Speak up and shape the city.
The New York City Charter Revision Commission will hold a public hearing tonight at 6 p.m. Queens Borough Hall, located at 20-55 Queens Blvd in Kew Gardens. The commission seeks suggestions from Queens residents on how to revise the document that defines and outlines civic life in the city.
The public hearing is part of the five-borough Charter Week, a series that seeks to gain input from various community stakeholders on what they would like to see the commission address in a revised charter.
Last night, the commission held its first Queens hearing at the Astoria Greenmarket.
The commission’s effort would marks the first large-scale charter overhaul since 1989 and the potential changes — from revised campaign finance laws to instituting community board term limits — could have a major impact on the structure and make-up of city government.
In its preliminary report, the commission focused on five main policy areas brought forth by written testimony and idea forums from constituents and city stakeholders. The policy areas include campaign finance, municipal elections, civic engagement, community boards and the redistricting process.
In the realm of campaign finance, the commission recommended more public input on reducing contribution limits, strengthening public finance and increasing the cap on public matching funds.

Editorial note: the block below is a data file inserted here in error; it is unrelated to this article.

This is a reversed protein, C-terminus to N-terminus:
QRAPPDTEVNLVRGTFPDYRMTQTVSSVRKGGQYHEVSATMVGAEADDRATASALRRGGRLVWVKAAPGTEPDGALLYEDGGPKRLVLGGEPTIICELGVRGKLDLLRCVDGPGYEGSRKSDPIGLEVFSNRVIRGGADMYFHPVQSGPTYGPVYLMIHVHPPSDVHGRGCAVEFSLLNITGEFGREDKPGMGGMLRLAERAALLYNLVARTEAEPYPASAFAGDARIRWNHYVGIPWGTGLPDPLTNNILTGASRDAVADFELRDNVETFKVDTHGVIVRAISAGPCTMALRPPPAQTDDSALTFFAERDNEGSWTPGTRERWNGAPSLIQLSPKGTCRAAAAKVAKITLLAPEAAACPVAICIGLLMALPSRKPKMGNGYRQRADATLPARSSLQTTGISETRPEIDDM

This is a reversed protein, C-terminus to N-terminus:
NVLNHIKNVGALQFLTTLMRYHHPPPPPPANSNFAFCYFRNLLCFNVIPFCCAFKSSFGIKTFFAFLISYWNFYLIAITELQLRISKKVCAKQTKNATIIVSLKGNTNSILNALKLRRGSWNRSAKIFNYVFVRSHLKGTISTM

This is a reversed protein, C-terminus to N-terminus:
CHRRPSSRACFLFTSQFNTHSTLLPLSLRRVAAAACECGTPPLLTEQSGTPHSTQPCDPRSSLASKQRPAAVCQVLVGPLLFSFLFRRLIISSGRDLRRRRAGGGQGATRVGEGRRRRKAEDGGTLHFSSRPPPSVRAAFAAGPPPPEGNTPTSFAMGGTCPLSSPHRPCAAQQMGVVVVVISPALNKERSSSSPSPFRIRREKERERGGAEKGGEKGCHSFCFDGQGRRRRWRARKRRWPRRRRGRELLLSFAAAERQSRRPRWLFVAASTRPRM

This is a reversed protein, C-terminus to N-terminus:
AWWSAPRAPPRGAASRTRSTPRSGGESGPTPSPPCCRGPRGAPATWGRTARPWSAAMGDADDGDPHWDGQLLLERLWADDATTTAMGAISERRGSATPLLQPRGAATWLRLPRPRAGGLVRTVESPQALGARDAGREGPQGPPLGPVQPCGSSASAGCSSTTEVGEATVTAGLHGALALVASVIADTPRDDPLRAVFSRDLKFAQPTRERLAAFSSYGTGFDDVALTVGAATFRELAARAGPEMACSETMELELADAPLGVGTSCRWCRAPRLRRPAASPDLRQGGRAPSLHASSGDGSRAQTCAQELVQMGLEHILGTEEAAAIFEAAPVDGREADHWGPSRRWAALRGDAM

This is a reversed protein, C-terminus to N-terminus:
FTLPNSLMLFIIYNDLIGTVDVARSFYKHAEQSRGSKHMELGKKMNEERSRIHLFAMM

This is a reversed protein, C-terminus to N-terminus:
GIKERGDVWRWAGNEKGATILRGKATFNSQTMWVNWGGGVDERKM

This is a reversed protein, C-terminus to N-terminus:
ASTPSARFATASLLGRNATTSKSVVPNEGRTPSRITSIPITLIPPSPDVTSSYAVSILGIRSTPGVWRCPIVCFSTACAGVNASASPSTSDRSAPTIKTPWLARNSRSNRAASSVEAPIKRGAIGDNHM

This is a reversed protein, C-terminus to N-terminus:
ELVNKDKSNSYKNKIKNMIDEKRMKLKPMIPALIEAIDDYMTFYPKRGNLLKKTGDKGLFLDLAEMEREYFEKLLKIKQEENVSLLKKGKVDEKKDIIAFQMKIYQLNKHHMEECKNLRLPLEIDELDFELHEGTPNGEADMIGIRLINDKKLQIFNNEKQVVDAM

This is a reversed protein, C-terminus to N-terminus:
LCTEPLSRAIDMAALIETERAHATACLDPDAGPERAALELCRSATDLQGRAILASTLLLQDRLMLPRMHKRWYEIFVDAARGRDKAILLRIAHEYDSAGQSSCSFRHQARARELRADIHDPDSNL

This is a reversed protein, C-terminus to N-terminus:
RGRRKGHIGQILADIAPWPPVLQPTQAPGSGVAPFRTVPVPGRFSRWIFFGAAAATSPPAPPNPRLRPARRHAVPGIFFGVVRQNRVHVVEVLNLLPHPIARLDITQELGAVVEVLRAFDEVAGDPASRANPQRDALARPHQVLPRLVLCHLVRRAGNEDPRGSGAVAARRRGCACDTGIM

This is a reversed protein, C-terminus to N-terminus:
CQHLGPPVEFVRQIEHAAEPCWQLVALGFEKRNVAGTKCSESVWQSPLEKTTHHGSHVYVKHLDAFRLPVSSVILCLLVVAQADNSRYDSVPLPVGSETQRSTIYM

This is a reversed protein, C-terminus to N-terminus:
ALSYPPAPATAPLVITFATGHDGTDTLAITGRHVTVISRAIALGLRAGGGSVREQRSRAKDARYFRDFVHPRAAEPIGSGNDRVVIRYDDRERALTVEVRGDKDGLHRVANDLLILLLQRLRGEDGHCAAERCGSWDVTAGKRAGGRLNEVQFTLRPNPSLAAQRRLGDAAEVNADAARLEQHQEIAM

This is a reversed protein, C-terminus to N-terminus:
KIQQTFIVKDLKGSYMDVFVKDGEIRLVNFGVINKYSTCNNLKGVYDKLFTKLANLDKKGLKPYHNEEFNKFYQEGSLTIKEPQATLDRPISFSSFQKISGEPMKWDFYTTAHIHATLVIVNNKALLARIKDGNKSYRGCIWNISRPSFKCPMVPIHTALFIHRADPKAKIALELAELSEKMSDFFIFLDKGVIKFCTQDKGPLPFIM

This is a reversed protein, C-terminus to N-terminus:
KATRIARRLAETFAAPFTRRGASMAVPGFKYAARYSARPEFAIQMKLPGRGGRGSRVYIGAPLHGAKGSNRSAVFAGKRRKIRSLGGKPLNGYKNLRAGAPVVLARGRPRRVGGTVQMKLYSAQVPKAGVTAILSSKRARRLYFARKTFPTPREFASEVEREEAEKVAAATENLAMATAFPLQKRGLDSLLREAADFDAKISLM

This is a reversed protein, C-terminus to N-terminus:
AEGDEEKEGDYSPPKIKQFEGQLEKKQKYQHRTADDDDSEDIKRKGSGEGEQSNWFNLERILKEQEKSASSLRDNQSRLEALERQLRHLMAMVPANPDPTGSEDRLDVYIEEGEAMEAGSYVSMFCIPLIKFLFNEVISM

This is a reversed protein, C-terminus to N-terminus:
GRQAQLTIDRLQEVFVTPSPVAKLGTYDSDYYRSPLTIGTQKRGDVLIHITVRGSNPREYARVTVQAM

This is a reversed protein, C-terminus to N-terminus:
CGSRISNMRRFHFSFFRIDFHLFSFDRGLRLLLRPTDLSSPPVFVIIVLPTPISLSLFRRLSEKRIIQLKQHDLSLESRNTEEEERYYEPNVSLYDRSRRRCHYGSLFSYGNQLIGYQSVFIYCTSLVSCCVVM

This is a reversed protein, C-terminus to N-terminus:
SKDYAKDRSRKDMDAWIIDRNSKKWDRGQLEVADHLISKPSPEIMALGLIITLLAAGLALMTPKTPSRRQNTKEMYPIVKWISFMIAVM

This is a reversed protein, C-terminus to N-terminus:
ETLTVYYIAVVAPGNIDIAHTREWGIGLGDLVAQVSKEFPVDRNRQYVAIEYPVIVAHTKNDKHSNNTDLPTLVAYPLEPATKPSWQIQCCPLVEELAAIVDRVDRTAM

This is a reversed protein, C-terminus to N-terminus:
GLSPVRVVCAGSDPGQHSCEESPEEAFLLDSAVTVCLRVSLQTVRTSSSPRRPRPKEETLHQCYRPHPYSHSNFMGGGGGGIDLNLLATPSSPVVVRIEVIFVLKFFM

To address voter engagement in local elections, the commission asks for public feedback on how the city could better respond voters. They specifically suggested enhancing language-assistance materials and tweaking elements of voting procedures, such as the possible inclusion of ranked choice voting for local primaries. In the report, however, the commission’s members said voter engagement might be better addressed at the state level. Commission members also ask for input on whether a civic engagement office or entity should be created and how the office could be structured.
Community Board members would face term limits under the proposed changes of the preliminary report to better represent the makeup of their communities, and would be provided additional resources and support, especially for urban planning.
The commission would also like more input and information about the redistricting process and its impact on the voting power of racial and ethnic minority groups. The 2020 Census, which could include a citizenship question, will have a significant impact on district data.
The 15-member commission was appointed by Mayor Bill de Blasio, and is separate from another charter revision commission that was appointed by the New York City Council. While de Blasio’s commission was given the imperative to focus on campaign finance and voter engagement, the City Council commission has a much broader purview.
The de Blasio commission said it will share its recommendations in time to make the November ballot. Meanwhile, the city council commission has a longer timeline and is aiming to have its recommendations on the November 2019 ballot.